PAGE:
Friday, June 13, 2014

Happy Father's Day

I was visiting Doylestown UM Church recently and Pastor Mike told me that there had been a request by a father in the congregation to have a baby changing table in the men's restroom.  I was happy to hear that. Diaper changing can be done by both mothers and fathers.  
I was flying to St. Louis earlier this week as a dad and his little girl sat behind me.  For the entire two-hour flight this father entertained his child in loving ways, telling stories and playing games. He was immersed in his relationship with this lively daughter. 

Fathers are doing many practical acts of parenting in these present times.  I remember my own father was from a generation that did not change diapers, nor was he present in the labor room. Times were different then, but my dad did some great parenting in other ways.  His wisdom was a precious gift.

I remember there was a stream behind our house, and my sister and I spent hours trying to dam up the stream with piles of bricks and logs.  Somehow we thought we could stop the flow of water by our own efforts, but time and again the water would eventually pour over top of our finely crafted barricades and continue to flow downstream.  
My father took note of this and decided to teach us a lesson.  Instead of a barricade he built us a bridge.  It was a passageway over top of the stream.  The stream could keep doing its thing, and we could come and go on either bank using dad's bridge.

That was a lesson in life for me about managing fast-moving water, and later about managing conflicts.  Sometimes barricades do not work.  Sometimes they're not supposed to.  Dad's wisdom, taught with wood and nails, was this:  It is often better to build a bridge to cross over to the other side or even to meet in the middle, than to erect a barricade and try to stop a moving force of nature.  
This is a good option when conflict and confrontations prove to be fruitless.  Building bridges of understanding is the high road; a road I saw my dad take many times in his life.  He modeled bridge-building in many of his interpersonal relationships.  Romans 12:18 reminds us: "As far as it depends on you, live peaceably with all."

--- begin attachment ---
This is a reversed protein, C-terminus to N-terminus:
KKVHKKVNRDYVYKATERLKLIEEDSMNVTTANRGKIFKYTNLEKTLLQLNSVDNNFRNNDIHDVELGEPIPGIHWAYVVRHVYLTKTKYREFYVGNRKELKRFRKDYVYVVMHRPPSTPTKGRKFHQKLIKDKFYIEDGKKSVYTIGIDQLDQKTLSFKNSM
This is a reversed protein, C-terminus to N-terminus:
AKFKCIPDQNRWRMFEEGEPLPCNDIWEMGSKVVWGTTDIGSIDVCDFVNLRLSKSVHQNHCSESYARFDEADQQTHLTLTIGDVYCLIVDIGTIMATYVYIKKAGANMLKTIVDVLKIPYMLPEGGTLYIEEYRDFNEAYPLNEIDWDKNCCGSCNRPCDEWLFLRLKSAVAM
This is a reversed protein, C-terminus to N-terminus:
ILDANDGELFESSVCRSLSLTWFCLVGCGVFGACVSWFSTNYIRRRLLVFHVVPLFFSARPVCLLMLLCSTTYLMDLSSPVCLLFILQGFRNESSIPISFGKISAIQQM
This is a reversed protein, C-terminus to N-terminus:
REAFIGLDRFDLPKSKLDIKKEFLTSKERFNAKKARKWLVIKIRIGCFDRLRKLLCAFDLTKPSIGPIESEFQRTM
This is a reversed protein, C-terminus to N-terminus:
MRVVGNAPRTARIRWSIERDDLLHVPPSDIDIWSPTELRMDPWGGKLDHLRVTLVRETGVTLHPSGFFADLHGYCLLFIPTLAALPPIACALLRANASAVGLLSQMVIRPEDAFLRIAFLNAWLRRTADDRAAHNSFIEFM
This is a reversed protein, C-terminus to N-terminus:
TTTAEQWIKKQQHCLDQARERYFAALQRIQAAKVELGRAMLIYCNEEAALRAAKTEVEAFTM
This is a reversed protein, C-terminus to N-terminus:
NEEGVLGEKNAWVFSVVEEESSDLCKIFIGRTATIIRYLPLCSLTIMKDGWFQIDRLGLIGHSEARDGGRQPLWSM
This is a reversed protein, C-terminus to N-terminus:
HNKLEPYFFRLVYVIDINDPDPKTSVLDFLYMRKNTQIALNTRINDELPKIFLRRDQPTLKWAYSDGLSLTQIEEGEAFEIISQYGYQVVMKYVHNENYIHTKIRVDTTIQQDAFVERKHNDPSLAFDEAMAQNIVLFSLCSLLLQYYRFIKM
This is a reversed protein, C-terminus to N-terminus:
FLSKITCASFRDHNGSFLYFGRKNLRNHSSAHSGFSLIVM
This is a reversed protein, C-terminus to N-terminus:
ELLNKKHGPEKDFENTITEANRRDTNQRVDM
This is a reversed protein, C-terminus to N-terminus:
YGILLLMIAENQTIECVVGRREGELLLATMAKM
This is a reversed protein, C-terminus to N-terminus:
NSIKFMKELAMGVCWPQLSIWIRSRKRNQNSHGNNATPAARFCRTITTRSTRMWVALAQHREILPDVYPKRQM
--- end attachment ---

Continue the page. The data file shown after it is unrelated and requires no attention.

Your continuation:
Happy Father's Day to all our fathers and father-figures!  Be nurturing, be wise, be role models for your children, for all children.  Build bridges for them, or with them.  And the lessons you teach by your good example could live on for a lifetime--indeed, for generations.

Friday, June 6, 2014

Hope is seeing young people answering the call to missions

Nothing gives me more hope for the future of the church of Jesus Christ than to see young people be involved in mission work. 
Becky Parsons is commissioned
by Global Ministries as a Church
and Community Worker in 2009

Last week I had breakfast with Rebecca Parsons.  She is a Church and Community Worker with the General Board of Global Ministries.  She works in Roanoke, Va., where she is the director of four after-school programs for low-income children.  They feed the children a hot meal, help with homework, engage in a number of educational programs and also have fun. 

Rebecca coordinates more than 250 volunteers, writes grants, sends kids to summer camp, visits her supporting churches, arranges transportation and helps families in need.  She says that mission work sometimes means standing with a fire marshal and listening to a list of what is wrong with a building so you can make the place safe for kids.  It is also about creating a place where there is singing and clapping and messiness and the church being signs of God’s love in the community.